I agree with FTW. Celine’s books can be bought and sold and studied by all who are interested. But to honor him in any fashion would be to ignore the open bigotry that he displayed during his lifetime as well as offend those who were hurt, directly or indirectly, by that bigotry.

Edwin Svigals says:

The text of the Honor should include a full exposition of his Jew-hating sentiments. Not to discuss what scum he was implies indifference to his bigotry…It pleases me to learn he died a ‘broken’ man.

M. Brukhes says:

Having read all of “Journey to the End of Night” and half of “Death on the Installment Plan” (the best part of which, in English or in French, is the title…), I have to disagree strongly with the “received wisdom” that Céline is the second best French author of the century, after Proust (who in every sense conceivable is Céline’s polar opposite). He had an authentic, ultimately limited talent for cultivating an aesthetic of disgust, but with each book his talent evaporated more thoroughly, and his megalomaniacal anti-Semitism wasn’t an aberration of his character, but instead its fulfillment. If Liel Leibovitz wants to spend his time reading Céline, so much the better for him. But there are plenty, plenty other writers more obscure and more talented who deserve recognition and reward. Paranoiacs love being the center of a conspiracy, but nihilists love being cosigned to the trash-heap, and in my opinion that’s where we should leave Céline….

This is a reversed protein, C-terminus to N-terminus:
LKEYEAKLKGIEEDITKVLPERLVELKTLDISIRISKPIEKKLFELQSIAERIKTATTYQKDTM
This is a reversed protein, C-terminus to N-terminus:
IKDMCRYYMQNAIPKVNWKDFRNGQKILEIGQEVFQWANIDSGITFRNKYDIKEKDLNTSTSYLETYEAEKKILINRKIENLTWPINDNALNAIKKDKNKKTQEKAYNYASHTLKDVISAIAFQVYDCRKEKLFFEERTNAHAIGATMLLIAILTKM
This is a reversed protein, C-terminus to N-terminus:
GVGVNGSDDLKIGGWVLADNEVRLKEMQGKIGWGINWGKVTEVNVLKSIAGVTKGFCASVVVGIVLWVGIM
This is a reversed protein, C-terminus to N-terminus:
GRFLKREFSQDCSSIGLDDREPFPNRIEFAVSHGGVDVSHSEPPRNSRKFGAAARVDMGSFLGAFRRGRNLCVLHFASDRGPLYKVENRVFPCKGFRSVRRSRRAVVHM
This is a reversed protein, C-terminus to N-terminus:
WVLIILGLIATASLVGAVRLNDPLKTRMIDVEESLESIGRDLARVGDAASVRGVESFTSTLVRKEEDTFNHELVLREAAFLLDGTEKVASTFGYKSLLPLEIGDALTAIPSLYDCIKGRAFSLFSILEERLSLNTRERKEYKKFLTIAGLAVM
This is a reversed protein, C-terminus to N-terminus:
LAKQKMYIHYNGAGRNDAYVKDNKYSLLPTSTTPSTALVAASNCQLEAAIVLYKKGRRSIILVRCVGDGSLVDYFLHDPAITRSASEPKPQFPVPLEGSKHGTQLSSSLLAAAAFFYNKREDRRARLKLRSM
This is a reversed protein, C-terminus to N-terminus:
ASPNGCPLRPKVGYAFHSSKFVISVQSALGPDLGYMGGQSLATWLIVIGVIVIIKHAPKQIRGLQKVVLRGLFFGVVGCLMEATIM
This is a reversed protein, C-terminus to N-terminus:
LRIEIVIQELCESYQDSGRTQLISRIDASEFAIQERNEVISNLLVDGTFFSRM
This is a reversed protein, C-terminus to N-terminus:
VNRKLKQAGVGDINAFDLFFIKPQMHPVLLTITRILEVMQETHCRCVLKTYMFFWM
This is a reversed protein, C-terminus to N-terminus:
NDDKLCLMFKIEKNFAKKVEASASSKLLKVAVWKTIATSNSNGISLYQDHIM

Celine called for extermination of the Jews. Your headline says “Leave Celine Alone-Anti Semites still deserve their honors”. Have you totally lost your sanity? For a long time I thought that Jewish liberalism is a death wish. Now I know that it is. I cannot imagine members of any other ethnic group under attack that wouild defend its enemies. Shame on “Tablet”

R.E. Prindle says:

Always good to know the book burners are alive and well.

M. Brukhes says:

…to say nothing of the apologists for anti-Semitism….

Mark S. Devenow says:

Garry has this exactly right. Only (liberal) Jews would suffer such a piece lauding their blood libelist enemy as appears in Tablet; a publication which, of late in particular, seems to have descended to depths where moral relativism reigns supreme.

LazerBeam says:

So if Hitler were a better artist, we should celebrate his paintings? Like an earlier commenter, not burning Mein Kampf is as far as I am willing to go. The Germans don’t even grant him that much.

Neveragain says:

Yes, you can praise Celine.And some think Hilter was a good painter, so you can praise him as well.
I had relatives who died due to French collaborators like Celine.
Is the writer crazy or just plain nuts!

I’ve said that least 2446671 times. The problem this like that is they are just too compilcated for the average bird, if you know what I mean


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Leave Céline Alone!

Anti-Semites still deserve their honors